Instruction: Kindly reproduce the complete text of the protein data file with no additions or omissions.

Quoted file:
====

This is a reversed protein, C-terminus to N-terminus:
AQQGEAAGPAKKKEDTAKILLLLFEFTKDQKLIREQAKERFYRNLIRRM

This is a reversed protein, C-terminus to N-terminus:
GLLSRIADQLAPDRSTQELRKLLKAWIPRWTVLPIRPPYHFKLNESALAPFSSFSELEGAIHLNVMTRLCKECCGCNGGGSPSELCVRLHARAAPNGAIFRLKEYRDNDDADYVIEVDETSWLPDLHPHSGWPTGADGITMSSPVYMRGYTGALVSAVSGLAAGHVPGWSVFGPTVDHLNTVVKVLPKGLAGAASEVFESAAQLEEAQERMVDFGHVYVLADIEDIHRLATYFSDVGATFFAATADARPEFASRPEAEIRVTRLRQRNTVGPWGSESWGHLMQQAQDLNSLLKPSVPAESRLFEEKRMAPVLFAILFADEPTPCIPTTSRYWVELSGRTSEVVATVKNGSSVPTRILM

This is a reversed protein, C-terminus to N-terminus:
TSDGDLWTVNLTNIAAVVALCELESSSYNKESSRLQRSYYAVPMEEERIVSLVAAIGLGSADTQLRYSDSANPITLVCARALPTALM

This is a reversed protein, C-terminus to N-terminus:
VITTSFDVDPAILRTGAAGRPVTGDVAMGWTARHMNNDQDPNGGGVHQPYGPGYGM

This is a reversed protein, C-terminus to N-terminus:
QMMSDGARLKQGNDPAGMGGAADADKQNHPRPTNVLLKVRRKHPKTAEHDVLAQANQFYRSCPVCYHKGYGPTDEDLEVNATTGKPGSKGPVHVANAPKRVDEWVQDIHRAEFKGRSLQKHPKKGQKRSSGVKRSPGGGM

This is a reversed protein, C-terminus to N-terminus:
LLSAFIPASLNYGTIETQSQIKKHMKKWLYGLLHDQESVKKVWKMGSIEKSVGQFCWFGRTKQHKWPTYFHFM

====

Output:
This is a reversed protein, C-terminus to N-terminus:
AQQGEAAGPAKKKEDTAKILLLLFEFTKDQKLIREQAKERFYRNLIRRM

This is a reversed protein, C-terminus to N-terminus:
GLLSRIADQLAPDRSTQELRKLLKAWIPRWTVLPIRPPYHFKLNESALAPFSSFSELEGAIHLNVMTRLCKECCGCNGGGSPSELCVRLHARAAPNGAIFRLKEYRDNDDADYVIEVDETSWLPDLHPHSGWPTGADGITMSSPVYMRGYTGALVSAVSGLAAGHVPGWSVFGPTVDHLNTVVKVLPKGLAGAASEVFESAAQLEEAQERMVDFGHVYVLADIEDIHRLATYFSDVGATFFAATADARPEFASRPEAEIRVTRLRQRNTVGPWGSESWGHLMQQAQDLNSLLKPSVPAESRLFEEKRMAPVLFAILFADEPTPCIPTTSRYWVELSGRTSEVVATVKNGSSVPTRILM

This is a reversed protein, C-terminus to N-terminus:
TSDGDLWTVNLTNIAAVVALCELESSSYNKESSRLQRSYYAVPMEEERIVSLVAAIGLGSADTQLRYSDSANPITLVCARALPTALM

This is a reversed protein, C-terminus to N-terminus:
VITTSFDVDPAILRTGAAGRPVTGDVAMGWTARHMNNDQDPNGGGVHQPYGPGYGM

This is a reversed protein, C-terminus to N-terminus:
QMMSDGARLKQGNDPAGMGGAADADKQNHPRPTNVLLKVRRKHPKTAEHDVLAQANQFYRSCPVCYHKGYGPTDEDLEVNATTGKPGSKGPVHVANAPKRVDEWVQDIHRAEFKGRSLQKHPKKGQKRSSGVKRSPGGGM

This is a reversed protein, C-terminus to N-terminus:
LLSAFIPASLNYGTIETQSQIKKHMKKWLYGLLHDQESVKKVWKMGSIEKSVGQFCWFGRTKQHKWPTYFHFM